With Emery proving he has the clear-headedness to reassess Arsenal’s style, he will be given some leeway in terms of getting the blame this humiliating result. It’s clear that he’s trying to build a different type of Arsenal and along the way, there will be bumps in the road. The issue is that the same shortcomings that afflicted the last five years of Arsene Wenger’s reign still prevail here. The playing style has marginally improved on last season if that, because the majority of Arsenal matches, even against teams lower down, are mainly dour affairs. It’s clear in those games, the team is trying to grapple with the demands of the system, which Emery in all honesty, seems to be amending on the fly.

Still, it’s been the saving grace of the season so far because these are necessary steps to get Arsenal into the modern age in terms of playing. All the top teams in the league have adopted some sort of positional play, and Emery, with his insistence of building out with a “2-2” shape, it is his way of implementing this approach. However, his ideas are not fully formed and that’s why you are seeing these jerky, half-performances. He admitted, at the end of last season in charge of PSG still, that he is still “learning and maturing. I am very fond of self-criticism. I still have a long way to go. Doing my best to manage the bad moments and defeats…[…]… I have to develop my ideas on the game a bit more. I love studying tactics. Looking for ways to get the team to play better. For us to play with less fear, and without the handbrake.”

It’s clear that he’s taken that experience with him to Arsenal. The goal now would be, as he says, is to make Arsenal more secure defensively, and that may now mean we get to see more of the high-pressing philosophy he is renown for. And also, to improve on the attack, which while over-performing xG, is relied on mainly to be clinical to get its goals. That suggests that his ideas are still not being transmitted as clearly; that while there have been flashes of good combination play, some good goals, it hasn’t permeated through the whole of the pitch. Indeed, as much as you need to defend better and have good defenders, being able to attack well is a form of that and perhaps that might have been the best, and easiest way, to defend against Liverpool.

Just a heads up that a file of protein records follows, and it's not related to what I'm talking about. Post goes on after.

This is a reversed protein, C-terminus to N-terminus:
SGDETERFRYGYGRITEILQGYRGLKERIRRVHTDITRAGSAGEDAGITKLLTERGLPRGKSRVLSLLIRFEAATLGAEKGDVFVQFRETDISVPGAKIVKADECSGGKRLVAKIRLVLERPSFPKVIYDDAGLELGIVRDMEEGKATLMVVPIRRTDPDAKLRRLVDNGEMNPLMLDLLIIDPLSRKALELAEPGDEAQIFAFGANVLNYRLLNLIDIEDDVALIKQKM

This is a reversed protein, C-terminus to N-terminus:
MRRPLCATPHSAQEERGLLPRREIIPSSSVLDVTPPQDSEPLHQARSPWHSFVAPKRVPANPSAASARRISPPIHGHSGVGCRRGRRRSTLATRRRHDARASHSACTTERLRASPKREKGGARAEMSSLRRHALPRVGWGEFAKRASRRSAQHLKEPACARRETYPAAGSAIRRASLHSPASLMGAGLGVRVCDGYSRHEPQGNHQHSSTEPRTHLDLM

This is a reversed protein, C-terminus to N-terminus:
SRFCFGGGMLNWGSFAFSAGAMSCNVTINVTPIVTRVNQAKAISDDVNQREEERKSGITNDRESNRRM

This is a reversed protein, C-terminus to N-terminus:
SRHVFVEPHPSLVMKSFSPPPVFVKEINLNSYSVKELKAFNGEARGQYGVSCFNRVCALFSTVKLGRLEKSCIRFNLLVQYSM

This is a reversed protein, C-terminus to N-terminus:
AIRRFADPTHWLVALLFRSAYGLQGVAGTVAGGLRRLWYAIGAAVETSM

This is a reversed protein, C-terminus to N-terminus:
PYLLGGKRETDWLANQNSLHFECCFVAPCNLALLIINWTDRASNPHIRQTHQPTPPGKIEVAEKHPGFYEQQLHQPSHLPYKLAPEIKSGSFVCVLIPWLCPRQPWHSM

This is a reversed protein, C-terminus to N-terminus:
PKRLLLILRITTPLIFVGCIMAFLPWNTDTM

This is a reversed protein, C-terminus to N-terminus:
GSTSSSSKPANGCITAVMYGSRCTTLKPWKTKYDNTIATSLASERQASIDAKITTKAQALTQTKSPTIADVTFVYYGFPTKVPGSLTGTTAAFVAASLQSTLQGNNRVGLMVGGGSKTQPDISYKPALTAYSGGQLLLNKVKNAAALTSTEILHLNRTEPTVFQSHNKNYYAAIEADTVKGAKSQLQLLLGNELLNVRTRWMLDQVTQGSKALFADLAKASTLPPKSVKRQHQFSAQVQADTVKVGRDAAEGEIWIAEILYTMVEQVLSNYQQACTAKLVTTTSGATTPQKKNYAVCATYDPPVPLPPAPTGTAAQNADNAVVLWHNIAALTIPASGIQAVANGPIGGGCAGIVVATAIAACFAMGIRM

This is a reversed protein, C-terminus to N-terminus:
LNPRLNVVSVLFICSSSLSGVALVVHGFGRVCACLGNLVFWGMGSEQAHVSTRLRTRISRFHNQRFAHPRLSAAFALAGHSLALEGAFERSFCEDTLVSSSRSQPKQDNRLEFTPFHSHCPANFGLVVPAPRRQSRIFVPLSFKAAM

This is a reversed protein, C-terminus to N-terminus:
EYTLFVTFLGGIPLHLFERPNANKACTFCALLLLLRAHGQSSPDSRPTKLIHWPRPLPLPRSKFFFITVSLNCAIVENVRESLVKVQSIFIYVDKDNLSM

*Shkodran Mustafi revealed he finds it harder to play against these types of attacks, and it’s little wonder then that he struggled:

“As a centre half, we’re a little bit bigger and not as quick as the strikers, and when the opponent is playing with a striker that likes to play a lot of short passes and run quickly down the channels, that’s a thing which for me is really difficult to defend against. It’s no longer one against one, it’s more and you’ve got to be comfortable in the back four and give quick information to your team-mate playing next you.

“When it goes through passes and there are quick one-twos, you can’t defend against it on your own. Until you give your team-mate that information, there’s always one or two seconds where you might lose your opponent and he goes through. That’s the most difficult style you have to play against as a defender.”

**Indeed, as Klopp reveals, many teams have chosen to counter-attack against Liverpool resulting partly in this 4-2-3-1 formation he used against Arsenal. Similarly, he says “a lot of teams saw that we were good at counter-pressing and realised they were overplaying.” Initially Arsernal also realised that, so were not scared to go long. Klopp says they forced Arsenal to do that, and interestingly, when they pressed, they used a 4-3-3 shape because they knew Arsenal would try to play. At the end of the game, The Gunners were forced to, and the second-goal came as a result of the Liverpool counter-pressing.  “The second goal was just brilliant defending,” said Klopp. “Sadio comes inside, puts the defender under pressure, wins the ball back then bam – Bobby (Firminho) goes more or less through the wall and scores that fantastic goal.”